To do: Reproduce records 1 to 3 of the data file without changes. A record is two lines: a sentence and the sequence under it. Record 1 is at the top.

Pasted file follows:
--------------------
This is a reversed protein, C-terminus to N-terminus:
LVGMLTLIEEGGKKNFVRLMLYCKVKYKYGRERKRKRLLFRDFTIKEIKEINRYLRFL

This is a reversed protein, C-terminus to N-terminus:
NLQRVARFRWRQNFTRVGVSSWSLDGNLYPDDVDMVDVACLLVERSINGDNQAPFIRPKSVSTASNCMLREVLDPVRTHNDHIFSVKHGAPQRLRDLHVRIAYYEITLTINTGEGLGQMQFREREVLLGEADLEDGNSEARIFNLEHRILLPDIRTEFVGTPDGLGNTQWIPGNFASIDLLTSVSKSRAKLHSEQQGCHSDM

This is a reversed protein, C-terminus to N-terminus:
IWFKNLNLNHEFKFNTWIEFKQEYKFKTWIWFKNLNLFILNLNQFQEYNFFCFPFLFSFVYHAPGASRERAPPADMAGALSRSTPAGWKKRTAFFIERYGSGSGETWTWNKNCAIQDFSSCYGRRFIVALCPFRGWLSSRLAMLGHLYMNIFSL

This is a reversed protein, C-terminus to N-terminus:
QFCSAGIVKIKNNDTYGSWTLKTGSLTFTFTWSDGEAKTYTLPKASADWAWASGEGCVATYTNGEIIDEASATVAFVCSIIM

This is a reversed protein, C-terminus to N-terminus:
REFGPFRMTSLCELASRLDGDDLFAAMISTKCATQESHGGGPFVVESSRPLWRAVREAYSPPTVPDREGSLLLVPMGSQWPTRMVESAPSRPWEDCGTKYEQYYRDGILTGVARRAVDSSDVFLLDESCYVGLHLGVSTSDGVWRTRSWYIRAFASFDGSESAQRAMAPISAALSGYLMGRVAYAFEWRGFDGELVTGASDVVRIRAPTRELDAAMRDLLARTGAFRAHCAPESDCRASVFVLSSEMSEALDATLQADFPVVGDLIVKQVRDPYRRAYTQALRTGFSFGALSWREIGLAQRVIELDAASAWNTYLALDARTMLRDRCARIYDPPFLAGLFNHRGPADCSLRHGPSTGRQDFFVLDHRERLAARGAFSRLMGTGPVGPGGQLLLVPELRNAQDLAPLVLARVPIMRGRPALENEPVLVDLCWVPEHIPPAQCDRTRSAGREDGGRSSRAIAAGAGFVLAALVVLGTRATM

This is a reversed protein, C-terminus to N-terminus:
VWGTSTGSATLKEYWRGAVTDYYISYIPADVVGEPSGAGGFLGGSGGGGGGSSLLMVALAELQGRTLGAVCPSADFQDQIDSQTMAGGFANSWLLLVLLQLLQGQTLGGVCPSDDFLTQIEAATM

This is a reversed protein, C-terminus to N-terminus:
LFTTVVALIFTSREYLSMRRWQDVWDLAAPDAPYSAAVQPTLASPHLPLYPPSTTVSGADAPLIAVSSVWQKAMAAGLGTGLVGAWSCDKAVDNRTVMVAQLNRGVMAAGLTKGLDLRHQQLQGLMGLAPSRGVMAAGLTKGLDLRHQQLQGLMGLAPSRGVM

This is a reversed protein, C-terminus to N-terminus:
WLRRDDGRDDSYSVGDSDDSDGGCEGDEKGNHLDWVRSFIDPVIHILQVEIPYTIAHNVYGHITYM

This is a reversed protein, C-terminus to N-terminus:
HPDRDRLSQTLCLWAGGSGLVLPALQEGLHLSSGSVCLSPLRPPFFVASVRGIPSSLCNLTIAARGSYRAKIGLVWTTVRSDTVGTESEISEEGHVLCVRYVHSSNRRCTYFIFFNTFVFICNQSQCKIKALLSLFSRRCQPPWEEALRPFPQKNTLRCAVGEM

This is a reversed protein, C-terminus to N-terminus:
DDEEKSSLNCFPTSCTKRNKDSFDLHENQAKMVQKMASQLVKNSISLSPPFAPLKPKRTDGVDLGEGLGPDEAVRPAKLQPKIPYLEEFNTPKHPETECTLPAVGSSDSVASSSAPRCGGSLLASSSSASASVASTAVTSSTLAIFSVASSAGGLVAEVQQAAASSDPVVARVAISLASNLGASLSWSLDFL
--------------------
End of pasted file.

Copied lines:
This is a reversed protein, C-terminus to N-terminus:
LVGMLTLIEEGGKKNFVRLMLYCKVKYKYGRERKRKRLLFRDFTIKEIKEINRYLRFL

This is a reversed protein, C-terminus to N-terminus:
NLQRVARFRWRQNFTRVGVSSWSLDGNLYPDDVDMVDVACLLVERSINGDNQAPFIRPKSVSTASNCMLREVLDPVRTHNDHIFSVKHGAPQRLRDLHVRIAYYEITLTINTGEGLGQMQFREREVLLGEADLEDGNSEARIFNLEHRILLPDIRTEFVGTPDGLGNTQWIPGNFASIDLLTSVSKSRAKLHSEQQGCHSDM

This is a reversed protein, C-terminus to N-terminus:
IWFKNLNLNHEFKFNTWIEFKQEYKFKTWIWFKNLNLFILNLNQFQEYNFFCFPFLFSFVYHAPGASRERAPPADMAGALSRSTPAGWKKRTAFFIERYGSGSGETWTWNKNCAIQDFSSCYGRRFIVALCPFRGWLSSRLAMLGHLYMNIFSL